Keywords: Status seeking, rank, competitive preferences, experiment , recherche de statut, classement, préférences compétitives, expérience
    JEL: C91 C92 M54 D63 J28 J31
    Date: 2011–01–01
  6. By: Klaus Abbink; David Masclet; Matthijs van Veelen
    Abstract: We study antisocial preferences in simple money-burning tasks. A decision maker can choose whether or not to reduce another person’s payoff at an own cost. We vary across tasks the initial endowment of the decider and the victim. We find that most conventional expectations are refuted: Subjects burn more when inequality is advantageous than when it is disadvantageous. Equitable distributions are particularly prone to destruction. These effects are reversed, however, when the equivalent tasks are framed as creation instead of destruction. <P>Nous étudions les préférences antisociales à l’aide d’un jeu simple de “money burning”. Dans ce jeu, un agent doit choisir s’il souhaite ou pas réduire, moyennant un cout, le gain d’un autre agent. Nous avons fait varier les gains des deux agents. Nos résultats indiquent que les agents n’hésitent pas à « bruler » l’argent des autres, y compris lorsque les écarts de gains sont à l’avantage du décideur, ce qui réfute clairement l’hypothèse d’aversion à l’inégalité. Les cas où les gains du décideur et de la victime sont identiques sont particulièrement sujets à destruction. Nous observons également que les décisions de destructions sont particulièrement sensibles aux effets de framing.
    Keywords: experiment, money burning, framing effects, preferences anti-sociales, expérience, jeu de « money burning », effets de framing, préférences anti-sociales
    Date: 2011–01–01
  7. By: Kenju Kamei (Brown University); Louis Putterman (Brown University); Jean-Robert Tyran (University of Vienna)
    Abstract: The sanctioning of norm-violating behavior by an effective formal authority is an efficient solution for social dilemmas. It is in the self-interest of voters and is often favorably contrasted with letting citizens take punishment into their own hands. Allowing informal sanctions, by contrast, not only comes with a danger that punishments will be misapplied, but also should have no efficiency benefit under standard assumptions of self-interested agents. We experimentally investigate the relative effectiveness of formal vs. informal sanctions in the voluntary provision of public goods. Unsurprisingly, we find that effective formal sanctions are popular and efficient when they are free to impose. Surprisingly, we find that informal sanctions are often more popular and more efficient when effective formal sanctions entail a modest cost. The reason is that informal sanctions achieve more efficient outcomes than theory predicts, especially when the mechanism is chosen by voting.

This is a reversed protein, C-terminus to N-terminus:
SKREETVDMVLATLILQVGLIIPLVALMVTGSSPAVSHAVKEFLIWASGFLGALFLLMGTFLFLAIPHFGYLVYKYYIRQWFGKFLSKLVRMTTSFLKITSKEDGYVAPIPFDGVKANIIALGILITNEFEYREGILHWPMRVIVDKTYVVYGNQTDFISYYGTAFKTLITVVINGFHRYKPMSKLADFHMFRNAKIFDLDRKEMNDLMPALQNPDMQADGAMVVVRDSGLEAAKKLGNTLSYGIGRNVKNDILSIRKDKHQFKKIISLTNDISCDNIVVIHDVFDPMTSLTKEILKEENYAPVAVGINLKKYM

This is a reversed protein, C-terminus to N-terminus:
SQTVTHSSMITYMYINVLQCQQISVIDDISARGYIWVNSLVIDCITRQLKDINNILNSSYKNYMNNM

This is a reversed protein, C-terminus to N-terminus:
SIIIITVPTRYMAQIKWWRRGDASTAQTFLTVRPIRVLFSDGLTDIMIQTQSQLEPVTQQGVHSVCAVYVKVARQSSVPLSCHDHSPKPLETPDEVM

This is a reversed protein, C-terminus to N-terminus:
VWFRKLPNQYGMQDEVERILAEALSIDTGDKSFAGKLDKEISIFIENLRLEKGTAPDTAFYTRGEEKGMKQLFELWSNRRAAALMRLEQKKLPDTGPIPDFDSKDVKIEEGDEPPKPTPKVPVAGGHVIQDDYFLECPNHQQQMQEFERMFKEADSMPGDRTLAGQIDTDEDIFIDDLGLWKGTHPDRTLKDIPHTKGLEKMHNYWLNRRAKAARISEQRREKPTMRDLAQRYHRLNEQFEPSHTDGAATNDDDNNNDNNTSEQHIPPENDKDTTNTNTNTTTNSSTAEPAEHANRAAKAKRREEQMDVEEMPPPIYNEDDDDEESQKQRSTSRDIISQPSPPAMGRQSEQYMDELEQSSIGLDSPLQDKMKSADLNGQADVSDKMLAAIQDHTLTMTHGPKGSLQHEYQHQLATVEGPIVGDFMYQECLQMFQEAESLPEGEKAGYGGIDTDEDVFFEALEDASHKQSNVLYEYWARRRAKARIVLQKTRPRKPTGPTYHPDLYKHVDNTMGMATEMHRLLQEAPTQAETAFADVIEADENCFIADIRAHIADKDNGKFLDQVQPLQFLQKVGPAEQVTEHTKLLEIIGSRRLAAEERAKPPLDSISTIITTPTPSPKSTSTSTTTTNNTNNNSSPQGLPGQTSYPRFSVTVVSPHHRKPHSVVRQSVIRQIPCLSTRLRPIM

Keywords: sanction; social dilemma; public goods; voluntary contribution mechanism; punishment; experiment
    JEL: C92 C91 D71 H41
    Date: 2011–02
  8. By: Thomas Markussen; Louis Putterman; Jean-Robert Tyran
    Abstract: Entrusting the power to punish to a central authority is a hallmark of civilization. We study a collective action dilemma in which self-interest should produce a sub-optimal outcome absent sanctions for non-cooperation. We then test experimentally whether subjects make the theoretically optimal choice of a formal sanction scheme that costs less than the surplus it makes possible, or instead opt for the use of informal sanctions or no sanctions. Most groups adopt formal sanctions when they are of deterrent magnitude and cost a small fraction (10%) of the potential surplus. Contrary to the standard theoretical prediction, however, most groups choose informal sanctions when formal sanctions are more costly (40% of the surplus). Being adopted by voting appears to enhance the efficiency of both informal sanctions and non-deterrent formal sanctions.
    Keywords: formal sanctions, informal sanctions, experiment, voting, cooperation, punishment.
    Date: 2011
  9. By: Yang, Chun-Lei; Yao, Lan
    Abstract: We study the two-color problem by Ellsberg (1961) with the modification that the decision maker draws twice with replacement and a different color wins in each draw. The 50-50 risky urn turns out to have the highest risk conceivable among all prospects including the ambiguous one, while all feasible color distributions are mean-preserving spreads to one another. We show that the well-known second-order sophisticated theories like MEU, CEU, and REU as well as Savage’s first-order theory of SEU share the same predictions in our design, for any first-order risk attitude. Yet, we observe that substantial numbers of subjects violate the theory predictions even in this simple design.
    Keywords: Ellsberg paradox; Ambiguity; Second-order risk; Second-order preference theory; Experiment
    JEL: D81 C91
    Date: 2011–01–22
  10. By: Corrigan, Jay; Drichoutis, Andreas; Lusk, Jayson; Nayga, Rodolfo; Rousu, Matt